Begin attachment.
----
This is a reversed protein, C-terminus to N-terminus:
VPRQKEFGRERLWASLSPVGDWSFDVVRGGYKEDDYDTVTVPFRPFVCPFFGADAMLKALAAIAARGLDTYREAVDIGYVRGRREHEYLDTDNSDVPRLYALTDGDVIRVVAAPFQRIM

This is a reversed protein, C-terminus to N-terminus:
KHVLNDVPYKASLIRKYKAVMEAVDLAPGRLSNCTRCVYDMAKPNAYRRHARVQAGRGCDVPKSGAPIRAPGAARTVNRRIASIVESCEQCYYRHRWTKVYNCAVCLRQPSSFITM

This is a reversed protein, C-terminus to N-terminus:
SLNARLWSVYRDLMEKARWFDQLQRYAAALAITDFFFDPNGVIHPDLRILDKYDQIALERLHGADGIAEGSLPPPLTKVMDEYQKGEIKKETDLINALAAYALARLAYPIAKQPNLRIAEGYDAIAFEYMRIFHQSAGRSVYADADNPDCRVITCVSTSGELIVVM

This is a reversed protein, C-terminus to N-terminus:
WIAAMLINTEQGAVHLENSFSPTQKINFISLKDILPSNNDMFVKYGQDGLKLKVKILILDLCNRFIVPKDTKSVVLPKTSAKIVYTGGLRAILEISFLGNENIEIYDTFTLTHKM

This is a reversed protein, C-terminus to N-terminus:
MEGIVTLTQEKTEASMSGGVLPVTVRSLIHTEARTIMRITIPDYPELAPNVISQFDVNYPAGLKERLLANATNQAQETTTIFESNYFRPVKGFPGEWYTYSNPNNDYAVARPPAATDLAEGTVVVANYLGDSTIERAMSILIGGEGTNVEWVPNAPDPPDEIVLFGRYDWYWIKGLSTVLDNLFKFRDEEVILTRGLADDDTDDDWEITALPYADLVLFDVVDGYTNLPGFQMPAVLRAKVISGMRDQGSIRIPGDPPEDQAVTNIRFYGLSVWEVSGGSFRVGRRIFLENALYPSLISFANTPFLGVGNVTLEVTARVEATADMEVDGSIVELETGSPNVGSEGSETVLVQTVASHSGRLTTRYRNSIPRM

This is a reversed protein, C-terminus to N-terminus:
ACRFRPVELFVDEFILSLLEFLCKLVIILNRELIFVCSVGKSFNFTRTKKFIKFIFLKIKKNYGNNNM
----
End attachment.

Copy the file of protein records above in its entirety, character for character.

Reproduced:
This is a reversed protein, C-terminus to N-terminus:
VPRQKEFGRERLWASLSPVGDWSFDVVRGGYKEDDYDTVTVPFRPFVCPFFGADAMLKALAAIAARGLDTYREAVDIGYVRGRREHEYLDTDNSDVPRLYALTDGDVIRVVAAPFQRIM

This is a reversed protein, C-terminus to N-terminus:
KHVLNDVPYKASLIRKYKAVMEAVDLAPGRLSNCTRCVYDMAKPNAYRRHARVQAGRGCDVPKSGAPIRAPGAARTVNRRIASIVESCEQCYYRHRWTKVYNCAVCLRQPSSFITM

This is a reversed protein, C-terminus to N-terminus:
SLNARLWSVYRDLMEKARWFDQLQRYAAALAITDFFFDPNGVIHPDLRILDKYDQIALERLHGADGIAEGSLPPPLTKVMDEYQKGEIKKETDLINALAAYALARLAYPIAKQPNLRIAEGYDAIAFEYMRIFHQSAGRSVYADADNPDCRVITCVSTSGELIVVM

This is a reversed protein, C-terminus to N-terminus:
WIAAMLINTEQGAVHLENSFSPTQKINFISLKDILPSNNDMFVKYGQDGLKLKVKILILDLCNRFIVPKDTKSVVLPKTSAKIVYTGGLRAILEISFLGNENIEIYDTFTLTHKM

This is a reversed protein, C-terminus to N-terminus:
MEGIVTLTQEKTEASMSGGVLPVTVRSLIHTEARTIMRITIPDYPELAPNVISQFDVNYPAGLKERLLANATNQAQETTTIFESNYFRPVKGFPGEWYTYSNPNNDYAVARPPAATDLAEGTVVVANYLGDSTIERAMSILIGGEGTNVEWVPNAPDPPDEIVLFGRYDWYWIKGLSTVLDNLFKFRDEEVILTRGLADDDTDDDWEITALPYADLVLFDVVDGYTNLPGFQMPAVLRAKVISGMRDQGSIRIPGDPPEDQAVTNIRFYGLSVWEVSGGSFRVGRRIFLENALYPSLISFANTPFLGVGNVTLEVTARVEATADMEVDGSIVELETGSPNVGSEGSETVLVQTVASHSGRLTTRYRNSIPRM

This is a reversed protein, C-terminus to N-terminus:
ACRFRPVELFVDEFILSLLEFLCKLVIILNRELIFVCSVGKSFNFTRTKKFIKFIFLKIKKNYGNNNM